Vicky Simister, Founding Director of the UK Anti Street Harassment Campaign, said: "In order to address this, local councils and the police need to convey a strong message that this behaviour will not be tolerated by perpetrators. A good example was the 'Flirt/Harass: Real Men Know the Difference' poster campaign by Lambeth council in partnership with the Metropolitan Police, which conveyed a no-tolerance message. More councils need to adopt approaches like this.

"It is important to note that [unwanted sexual harassment] is not a London-only problem...We hope that London can lead the way in addressing this issue - particularly in light of the impending Olympics and international perceptions of our nation's attitude to women's safety."

See the survey details and full results here

The End Violence Against Women Coalition is the UK’s largest coalition of organisations working to eradicate violence against women and girls; members include Eaves, Fawcett Society, Forward, Imkaan, Jewish Women’s Aid, Newham Asian Women’s Project, Rape Crisis England and Wales, Standing Together, Women in Prison, WRC, The Women’s Institute, Amnesty International UK and the TUC.


  • A 2010 poll of 788 16-18-year-olds around the UK conducted by YouGov for the EVAW Coalition found that almost a third (29%) of 16-18-year-old girls say they have been subjected to unwanted sexual touching at school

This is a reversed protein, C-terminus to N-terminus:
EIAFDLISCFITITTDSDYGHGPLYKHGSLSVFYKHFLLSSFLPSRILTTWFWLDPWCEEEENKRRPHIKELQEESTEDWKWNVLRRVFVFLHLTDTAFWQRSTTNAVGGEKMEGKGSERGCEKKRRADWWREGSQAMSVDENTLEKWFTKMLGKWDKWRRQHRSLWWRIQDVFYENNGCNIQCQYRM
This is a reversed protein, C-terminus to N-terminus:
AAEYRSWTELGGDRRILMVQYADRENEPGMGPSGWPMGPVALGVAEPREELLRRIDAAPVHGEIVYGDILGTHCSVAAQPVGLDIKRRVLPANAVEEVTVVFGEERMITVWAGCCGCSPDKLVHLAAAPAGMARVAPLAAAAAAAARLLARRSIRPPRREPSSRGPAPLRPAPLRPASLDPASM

• Nearly three-quarters (71%) of all 16-18-year-olds (ie boys and girls) say they hear sexual name-calling with terms such as “slut” or “slag” used towards girls at schools on a daily basis or a few times a week

*EVAW highlights research from North America that indicates that the repeated experience of sexual harassment by male strangers makes women limit their own choices regarding for examples dress and decisions about travel. It also increases women’s fear of violent crime, for themselves and women and girls that they know, and encourages them to restrict their own and loved ones’ movement in public spaces.

Of the 523 women who undertook the YouGov survey, 262 submitted answers to an open type question asking, ‘Are there any comments about safety or harassment when travelling around London that you would like to make?’ Their individual responses are available on request from EVAW.